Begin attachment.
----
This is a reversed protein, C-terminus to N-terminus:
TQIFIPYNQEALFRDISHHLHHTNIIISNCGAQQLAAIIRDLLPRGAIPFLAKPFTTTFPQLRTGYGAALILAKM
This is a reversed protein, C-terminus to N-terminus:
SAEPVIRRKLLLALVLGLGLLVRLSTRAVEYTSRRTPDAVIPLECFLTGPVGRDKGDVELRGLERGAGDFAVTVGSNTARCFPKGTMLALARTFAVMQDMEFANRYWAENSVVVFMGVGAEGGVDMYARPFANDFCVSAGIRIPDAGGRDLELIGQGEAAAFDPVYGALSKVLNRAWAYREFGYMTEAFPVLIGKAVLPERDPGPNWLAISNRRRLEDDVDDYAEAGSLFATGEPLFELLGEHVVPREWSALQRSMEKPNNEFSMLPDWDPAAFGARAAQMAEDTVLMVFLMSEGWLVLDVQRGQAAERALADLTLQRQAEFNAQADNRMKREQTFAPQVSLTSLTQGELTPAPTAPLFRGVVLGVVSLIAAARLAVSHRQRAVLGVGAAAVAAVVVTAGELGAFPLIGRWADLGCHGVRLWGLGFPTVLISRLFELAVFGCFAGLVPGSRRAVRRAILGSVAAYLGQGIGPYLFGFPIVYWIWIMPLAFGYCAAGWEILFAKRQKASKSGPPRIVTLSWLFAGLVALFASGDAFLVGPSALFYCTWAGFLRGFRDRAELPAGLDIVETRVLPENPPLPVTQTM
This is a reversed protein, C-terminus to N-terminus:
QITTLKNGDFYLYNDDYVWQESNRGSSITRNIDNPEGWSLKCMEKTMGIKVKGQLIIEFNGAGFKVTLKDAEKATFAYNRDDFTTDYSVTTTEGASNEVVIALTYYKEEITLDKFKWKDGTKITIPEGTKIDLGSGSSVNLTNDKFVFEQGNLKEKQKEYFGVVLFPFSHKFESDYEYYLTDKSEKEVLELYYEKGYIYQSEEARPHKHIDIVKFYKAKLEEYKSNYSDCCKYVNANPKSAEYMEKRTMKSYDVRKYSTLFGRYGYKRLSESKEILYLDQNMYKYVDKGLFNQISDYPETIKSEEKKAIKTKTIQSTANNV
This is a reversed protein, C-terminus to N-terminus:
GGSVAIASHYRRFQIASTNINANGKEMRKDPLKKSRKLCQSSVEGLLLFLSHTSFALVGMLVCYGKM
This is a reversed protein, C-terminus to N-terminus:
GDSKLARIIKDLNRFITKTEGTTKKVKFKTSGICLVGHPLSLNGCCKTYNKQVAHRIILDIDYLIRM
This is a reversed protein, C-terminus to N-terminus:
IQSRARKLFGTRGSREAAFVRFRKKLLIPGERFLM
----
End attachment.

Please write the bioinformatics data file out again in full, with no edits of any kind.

This is a reversed protein, C-terminus to N-terminus:
TQIFIPYNQEALFRDISHHLHHTNIIISNCGAQQLAAIIRDLLPRGAIPFLAKPFTTTFPQLRTGYGAALILAKM
This is a reversed protein, C-terminus to N-terminus:
SAEPVIRRKLLLALVLGLGLLVRLSTRAVEYTSRRTPDAVIPLECFLTGPVGRDKGDVELRGLERGAGDFAVTVGSNTARCFPKGTMLALARTFAVMQDMEFANRYWAENSVVVFMGVGAEGGVDMYARPFANDFCVSAGIRIPDAGGRDLELIGQGEAAAFDPVYGALSKVLNRAWAYREFGYMTEAFPVLIGKAVLPERDPGPNWLAISNRRRLEDDVDDYAEAGSLFATGEPLFELLGEHVVPREWSALQRSMEKPNNEFSMLPDWDPAAFGARAAQMAEDTVLMVFLMSEGWLVLDVQRGQAAERALADLTLQRQAEFNAQADNRMKREQTFAPQVSLTSLTQGELTPAPTAPLFRGVVLGVVSLIAAARLAVSHRQRAVLGVGAAAVAAVVVTAGELGAFPLIGRWADLGCHGVRLWGLGFPTVLISRLFELAVFGCFAGLVPGSRRAVRRAILGSVAAYLGQGIGPYLFGFPIVYWIWIMPLAFGYCAAGWEILFAKRQKASKSGPPRIVTLSWLFAGLVALFASGDAFLVGPSALFYCTWAGFLRGFRDRAELPAGLDIVETRVLPENPPLPVTQTM
This is a reversed protein, C-terminus to N-terminus:
QITTLKNGDFYLYNDDYVWQESNRGSSITRNIDNPEGWSLKCMEKTMGIKVKGQLIIEFNGAGFKVTLKDAEKATFAYNRDDFTTDYSVTTTEGASNEVVIALTYYKEEITLDKFKWKDGTKITIPEGTKIDLGSGSSVNLTNDKFVFEQGNLKEKQKEYFGVVLFPFSHKFESDYEYYLTDKSEKEVLELYYEKGYIYQSEEARPHKHIDIVKFYKAKLEEYKSNYSDCCKYVNANPKSAEYMEKRTMKSYDVRKYSTLFGRYGYKRLSESKEILYLDQNMYKYVDKGLFNQISDYPETIKSEEKKAIKTKTIQSTANNV
This is a reversed protein, C-terminus to N-terminus:
GGSVAIASHYRRFQIASTNINANGKEMRKDPLKKSRKLCQSSVEGLLLFLSHTSFALVGMLVCYGKM
This is a reversed protein, C-terminus to N-terminus:
GDSKLARIIKDLNRFITKTEGTTKKVKFKTSGICLVGHPLSLNGCCKTYNKQVAHRIILDIDYLIRM
This is a reversed protein, C-terminus to N-terminus:
IQSRARKLFGTRGSREAAFVRFRKKLLIPGERFLM